Ask Miss Jean!
Jean Lovell, long-time Resource Central volunteer and former master gardener, tackles your gardening questions!
Submit your question(s) for Miss Jean to: GardenInfo@ResourceCentral.org
Q: What’s the hype around the Emerald Ash Borer? How will I know if an ash tree is infested with EAB?
Q: The Japanese Beetles are out! How do I protect my garden from Japanese beetles?
A: In this post, I’ll cover two questions surrounding the most destructive pests currently hitting the Colorado Front Range – the Emerald Ash Borer and the Japanese Beetle. I’ll cover some basics about these pests and a few tactics for controlling them in your landscapes.
EMERALD ASH BORER
The Emerald Ash Borer (EAB) is a member of the jewel beetle or the metallic wood-boring beetle family and, as its name suggests, it feeds on ash species of the genus Fraxinus. EAB is native to northeastern Asia and has no predators outside its native area contributing to its invasive nature here in North America. This invasive insect has killed tens of millions of true ash trees in 30 US states and cost billions of dollars in attempts at management making it “the most destructive tree insect pest”. It was first detected in Boulder County in 2013 and has created statewide alarm as ash species make up 15% of all statewide canopy and Denver Metro area alone has 1.45 million ash trees. To read more.
WHAT YOU CAN DO ABOUT EMERALD ASH BORER:
– Is your tree a true ash?
Learn to identify a true ash species (genus Fraxinus)
– Check your tree for signs and symptoms of invasion.
Symptoms include verticle bark splitting, increased woodpecker activity, serpentine tunnels beneath the outer bark, and new sprouts on truck and branches. Click the “Does my tree have EAB?” section for photos of signs of infestation.
– Learn about Emerald Ash Borer.
For in-depth information see https://www.colorado.gov/pacific/agplants/emerald-ash-borer
– Find a certified professional.
These businesses provide various services ranging from tree evaluations, pesticide treatment options, structural management/care, wood/mulch/chip resources, waste disposal as well as Emerald Ash Borer tree care management information. If you are suspicious, contact the Colorado Department of Agriculture – (888) 248-5535 or email CAPS.firstname.lastname@example.org.
– Make a plan.
Some trees may not merit saving. Factors to be considered when deciding whether to protect a tree include: costs of regular treatments vs. potential costs of damage from broken limbs; removal and replacement; decreased property values; and sentimental value.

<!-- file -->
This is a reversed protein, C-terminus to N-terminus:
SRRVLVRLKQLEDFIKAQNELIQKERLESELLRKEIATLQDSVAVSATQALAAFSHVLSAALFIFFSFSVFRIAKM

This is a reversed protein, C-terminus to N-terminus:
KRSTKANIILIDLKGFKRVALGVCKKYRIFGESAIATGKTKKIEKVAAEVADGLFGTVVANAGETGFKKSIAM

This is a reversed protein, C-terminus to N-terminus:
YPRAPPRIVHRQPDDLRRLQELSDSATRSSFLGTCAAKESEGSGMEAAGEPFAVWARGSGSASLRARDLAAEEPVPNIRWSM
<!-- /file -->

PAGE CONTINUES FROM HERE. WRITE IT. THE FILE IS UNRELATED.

Japanese Beetle is a member of the scarab beetle family and is native to Japan where it has natural predators and therefore is not overly destructive. It was introduced in the Eastern US back in the 1900s and made its way into Colorado in the 1990s. Without a natural predator in North America and its appetite for over 300 species of plants, crops, and trees, it has become one of the most destructive pests in our landscape today. Adult beetles appear in early June through September to skeletonize (eating around the foliar veins) leaves of ornamentals, grasses and fruit crops and the larvae feed on the roots of grasses throughout the summer and emerge as adults in late spring. To read more.
WHAT YOU CAN DO ABOUT JAPANESE BEETLE:
Unfortunately, control is problematic! Since the larvae and the adults behave and feed differently multiple simultaneous approaches should be used. For more info read here.
– Cultural control of larvae –
` Use plants that are not susceptible to beetles. (ie. remove turfgrass, avoid roses and grapes, etc.)
` Reduce irrigation to turfgrass. (Hey, this sounds like a great time to consider replacing turfgrass with Garden In A Box or participate in Grass to Garden!)
` Handpick beetles and place in soapy water.
` Use beetle traps.
– Biological control of adult beetles –
` Start raising chickens! Chickens feed on these beetles.
` Apply deterrents containing azadiractin, a derivative from neem seeds, may provide short but effective impact if applied frequently.
– Biological control of grubs –
` Introduce entomopathogenic nematodes, insect-eating worms, or Milky Spore, a bacterial disease of grubs.
– Chemical control of beetles and grubs –
` Labeled insecticides – We rarely recommend! Please note: Many of these insecticides are highly toxic to humans, our water supplies, bees and other beneficial insects and pollinators. It is essential and lawful to follow pesticide application instructions carefully. Always avoid the application of pesticides to blooming plants to avoid harming pollinator species. Read more about chemical applications here.